The real picture is much more complicated. Take the growing concentration of executive authority. As Vox's Dylan Matthews explains, it's a rational reaction to other institutions' chronic inability to govern. The White House couldn't allow the government to default on its debt in 2011, no matter what happened in Congress.
They knew that, if push came to shove, they had to have a way out … Obama would have shredded the debt ceiling. Republicans would have said it was an unprecedented executive power grab, and Democrats would have told them to calm down, it's not that bad. They're both right: Obama would have been claiming new powers, but that wouldn't have involved some kind of epic descent into tyranny.
The point is not that executive power grabs could never lead to tyranny but that executive power grabs rarely happen in a vacuum. Of course agencies have an incentive to expand their jurisdictions. But the idea that the entire dog of government (or the country, even) is being wagged by the tail of agencies is a little far-fetched when we know there are so many other factors that play a role in decision-making.
Take lobbying, for example. Some of the most powerful nongovernmental interests in the country are constantly seeking to shape how policy gets made in Washington. Lobbying doesn't just happen in Congress; it happens at the White House and at federal agencies, too. Corporations, nonprofits, trade groups — you name it — they're all pushing policymakers to take one course of action or another. You've heard of the military-industrial complex? Citizens United? If federal agencies were truly running the show, none of that would matter. But it does.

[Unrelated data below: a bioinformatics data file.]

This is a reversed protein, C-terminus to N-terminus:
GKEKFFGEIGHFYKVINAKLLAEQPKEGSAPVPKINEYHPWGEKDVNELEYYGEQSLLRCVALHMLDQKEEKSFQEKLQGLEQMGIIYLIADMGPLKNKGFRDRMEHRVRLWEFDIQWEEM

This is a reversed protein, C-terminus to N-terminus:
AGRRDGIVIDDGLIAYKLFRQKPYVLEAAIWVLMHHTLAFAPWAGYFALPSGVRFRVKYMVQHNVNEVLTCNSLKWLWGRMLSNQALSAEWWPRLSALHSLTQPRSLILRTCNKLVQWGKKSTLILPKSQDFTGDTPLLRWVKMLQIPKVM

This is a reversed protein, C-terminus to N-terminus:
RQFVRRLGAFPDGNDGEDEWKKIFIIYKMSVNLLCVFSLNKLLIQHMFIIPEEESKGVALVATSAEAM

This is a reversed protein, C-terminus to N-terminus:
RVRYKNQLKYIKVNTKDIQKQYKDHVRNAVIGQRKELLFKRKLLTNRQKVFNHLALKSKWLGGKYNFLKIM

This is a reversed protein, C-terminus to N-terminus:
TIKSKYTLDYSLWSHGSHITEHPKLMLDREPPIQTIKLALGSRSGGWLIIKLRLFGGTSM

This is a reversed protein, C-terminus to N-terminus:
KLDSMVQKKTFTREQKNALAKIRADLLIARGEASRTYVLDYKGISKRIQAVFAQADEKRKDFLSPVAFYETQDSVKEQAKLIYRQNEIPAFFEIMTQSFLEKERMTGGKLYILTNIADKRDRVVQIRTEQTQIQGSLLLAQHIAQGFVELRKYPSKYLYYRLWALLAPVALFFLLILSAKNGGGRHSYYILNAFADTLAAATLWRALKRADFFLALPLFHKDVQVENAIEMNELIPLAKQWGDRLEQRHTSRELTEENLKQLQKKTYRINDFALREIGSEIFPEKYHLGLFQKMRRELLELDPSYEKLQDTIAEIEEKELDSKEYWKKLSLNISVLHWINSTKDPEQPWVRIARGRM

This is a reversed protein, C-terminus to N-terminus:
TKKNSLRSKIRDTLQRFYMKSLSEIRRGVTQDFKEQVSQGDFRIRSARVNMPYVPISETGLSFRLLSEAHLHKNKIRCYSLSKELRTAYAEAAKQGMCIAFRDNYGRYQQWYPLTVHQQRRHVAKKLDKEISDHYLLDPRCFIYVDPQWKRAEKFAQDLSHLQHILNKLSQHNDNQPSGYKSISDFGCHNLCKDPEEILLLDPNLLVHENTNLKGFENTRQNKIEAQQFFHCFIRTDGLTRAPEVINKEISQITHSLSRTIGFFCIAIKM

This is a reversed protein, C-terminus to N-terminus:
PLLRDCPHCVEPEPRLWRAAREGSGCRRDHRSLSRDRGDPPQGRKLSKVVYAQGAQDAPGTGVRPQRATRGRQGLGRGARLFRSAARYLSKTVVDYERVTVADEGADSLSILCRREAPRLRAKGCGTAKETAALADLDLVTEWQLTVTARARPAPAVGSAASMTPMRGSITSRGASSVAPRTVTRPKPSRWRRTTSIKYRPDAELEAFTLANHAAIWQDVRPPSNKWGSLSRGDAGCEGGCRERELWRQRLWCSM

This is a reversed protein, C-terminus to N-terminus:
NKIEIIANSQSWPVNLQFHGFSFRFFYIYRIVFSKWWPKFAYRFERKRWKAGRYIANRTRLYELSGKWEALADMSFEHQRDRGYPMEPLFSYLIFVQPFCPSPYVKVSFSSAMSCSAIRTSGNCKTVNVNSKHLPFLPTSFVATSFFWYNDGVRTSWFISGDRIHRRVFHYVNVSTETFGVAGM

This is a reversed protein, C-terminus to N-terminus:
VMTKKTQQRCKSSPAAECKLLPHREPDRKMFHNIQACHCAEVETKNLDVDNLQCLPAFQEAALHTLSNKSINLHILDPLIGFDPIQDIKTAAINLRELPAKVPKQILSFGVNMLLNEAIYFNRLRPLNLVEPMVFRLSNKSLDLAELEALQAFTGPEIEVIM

Even that glosses over another fundamental Washington dynamic you may be familiar with: The revolving door theory of politics, which describes what happens when a federal official leaves their job and becomes a lobbyist, or vice versa. OpenSecrets keeps a whole list of people who've done that. At the FCC, the agency I cover most closely, we've seen former commissioners become leading lobbyists for the cable industry and the wireless sector, and we've seen former industry lobbyists become full-fledged chairmen.
If Thiel is right and agencies are hijacking the country, then companies and business interests deserve part of the blame.
These are basic features of Washington that someone in Thiel's position should grasp. Their existence explains much of the behavior of federal agencies, and they help us understand why government can be so sclerotic and dysfunctional. It certainly does a much better job of explaining Washington than an abstract, contestable theory about whether globalization is increasing or decreasing, or whether Washington gains or loses importance because of it.
Researchers have been studying these political phenomena for decades. But Thiel discounts much of their work.
"I'm skeptical of people who invoke 'science' as an incantation," Thiel said. "We have political 'science,' we have social 'science,' but we don't have 'chemical science.' If you think of areas where people use [the term] 'science' excessively, those are areas we should be more skeptical of."
Social science can't explain everything. But even if you agree with Thiel on that point, it's impossible to ignore a tremendous irony in his argument: His idea that U.S. decision-making is the product of agency action was articulated nearly a half-century ago. By a political scientist. Only then, nobody claimed that federal agencies had overthrown the system.